I read the Rachel Dolezal story before it got picked up by any national outlets in the original story in the Coeur d’Alene Press on Thursday (yes, epic aggregation fail … what can I say I was traveling). If you’ve only read pick-ups or follow-ups, read the original if you get a chance. It’s an amazing piece of reporting and will make you appreciate what a great thing small paper journalism is – just an amazingly detailed piece of shoe-leather reporting. Since I read it I’ve been trying to think what if anything there is to add beyond the peristaltic WTF that seems to be the near universal response.
So let me just go with bullet points.
Point 1: The one simple thing is the online debate about whether Dolezal is simply ‘transracial’ like Caitlyn Jenner is transgender. No. It’s not like that. In fact, I think we can dispense with this entirely because I have not seen anyone suggesting this anywhere online who wasn’t just some wingnut concern-trolling transgenderism and frankly racial identity itself. You can dress yourself up however you want and identify however you want. But when you start making up black parents and all the rest that went into this story, you’re just lying. Full stop.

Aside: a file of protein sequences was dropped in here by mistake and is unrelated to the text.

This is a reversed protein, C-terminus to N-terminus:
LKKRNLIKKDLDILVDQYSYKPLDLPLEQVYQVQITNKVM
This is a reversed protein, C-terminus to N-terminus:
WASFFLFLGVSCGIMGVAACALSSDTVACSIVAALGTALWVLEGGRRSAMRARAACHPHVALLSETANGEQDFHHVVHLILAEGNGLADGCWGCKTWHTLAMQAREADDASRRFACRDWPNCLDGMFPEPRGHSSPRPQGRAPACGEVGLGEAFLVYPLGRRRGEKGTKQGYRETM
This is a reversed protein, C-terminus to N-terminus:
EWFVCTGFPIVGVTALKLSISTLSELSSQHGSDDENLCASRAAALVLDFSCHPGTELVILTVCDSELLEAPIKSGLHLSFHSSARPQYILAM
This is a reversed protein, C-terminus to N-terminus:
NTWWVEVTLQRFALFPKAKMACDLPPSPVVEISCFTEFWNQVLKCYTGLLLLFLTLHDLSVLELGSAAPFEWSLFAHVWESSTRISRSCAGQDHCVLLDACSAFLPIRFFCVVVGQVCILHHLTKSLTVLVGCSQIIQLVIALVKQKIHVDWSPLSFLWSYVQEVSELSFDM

When I was a little boy I lived in a very mixed race environment. My mother’s best friend and her best friend’s sister (among many other biracial couple in their social set) were both married to African-American men. They, obviously, had African-American children. And in a thousand little ways they had acclimated and identified with the African-American family, social sets and even to some degree the broader African-American culture they had become part of. All except for the part of them being … well, WHITE. What identification, solidarity, whatever was what it was. They weren’t making up phony life stories.